Land/Industrial – 2022 Q2 Market Review
Industry News | Land & Industrial | Quarterly Reports
Vacancy stabilizes as rents increase and new construction begins
Research and Analytics provided by Riley McKee
After ten plus years of downward trending vacancy rates, the market appears to have finally bottomed out. At just slightly over 1%, though, there was not much more room for it to fall.
• As of this writing, roughly 450,000 square feet of existing, vacant space is available—a number that could double (and perhaps even triple) before robust demand would soften. Asking triple net lease rates have surged in recent months, jumping from $8.79/SF at the end of last year to $10.59/SF today. Modified Gross lease rates have all but disappeared as a category. Less than ten vacant properties are currently being marketed with that lease structure with a median asking lease rate of $11.67/SF.
• The balance between market lease rates and labor/materials costs that is necessary to make new construction viable continues to be disrupted by a bottlenecked supply chain and a low unemployment rate. While several new buildings are underway—150,000 square feet on the West Mesa and 233,000 square feet in the South Valley—others proposed have yet to break ground. The construction cost environment likely factors heavily into those projects being delayed.
• New construction of smaller scale space (10,000 square feet and below) is near nonexistent. Only one project (a 9,415 single tenant warehouse in the North I-25 corridor) has recently been completed and only one other (a 10,000 square foot office/warehouse in the North Valley) is being planned. Developers should take note of this void in the market.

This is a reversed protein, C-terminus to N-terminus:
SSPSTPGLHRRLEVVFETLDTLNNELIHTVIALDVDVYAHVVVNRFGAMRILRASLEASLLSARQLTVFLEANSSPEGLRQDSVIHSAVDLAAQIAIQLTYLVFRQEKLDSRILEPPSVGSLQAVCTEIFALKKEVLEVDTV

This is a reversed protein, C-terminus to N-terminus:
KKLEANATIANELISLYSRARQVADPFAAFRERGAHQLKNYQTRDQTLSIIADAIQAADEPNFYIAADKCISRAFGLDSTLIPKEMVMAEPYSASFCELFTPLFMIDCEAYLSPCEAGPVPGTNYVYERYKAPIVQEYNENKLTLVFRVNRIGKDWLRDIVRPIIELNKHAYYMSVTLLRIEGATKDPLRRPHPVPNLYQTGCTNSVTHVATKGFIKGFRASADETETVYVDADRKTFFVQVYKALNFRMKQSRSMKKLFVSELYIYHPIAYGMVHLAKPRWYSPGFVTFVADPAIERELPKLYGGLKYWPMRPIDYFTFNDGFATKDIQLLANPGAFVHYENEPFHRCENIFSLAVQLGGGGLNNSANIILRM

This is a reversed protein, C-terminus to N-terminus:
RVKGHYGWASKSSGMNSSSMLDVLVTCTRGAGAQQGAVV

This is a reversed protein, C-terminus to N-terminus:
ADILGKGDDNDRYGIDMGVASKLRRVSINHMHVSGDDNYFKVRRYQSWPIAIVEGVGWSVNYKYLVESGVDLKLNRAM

• Macroeconomic trends may prove to benefit the market for leased space. The Federal Reserve’s recent 75 basis point hike—and its planned hike of similar (or greater) scale in response to June’s 9.1% consumer price index year over year increase—will continue to make borrowing more expensive and may result in a growing share of the market electing to lease space rather than purchase it.
Despite negative economic indicators the industrial real estate market in Albuquerque remains strong. Lease rates increases are the result of a low supply of space that is not being sufficiently replenished by new construction. Should a recession occur later this year or in 2023, vacancy may increase but not in an amount that would significantly reduce demand. Industrial real estate remains a top performing investment.
The Land and Industrial Q4 market research and data is compiled by NAI SunVista commercial real estate land and industrial specialist, Riley McKee. Riley advises industrial and logistics real estate owners and occupiers on leasing, acquisitions, and dispositions.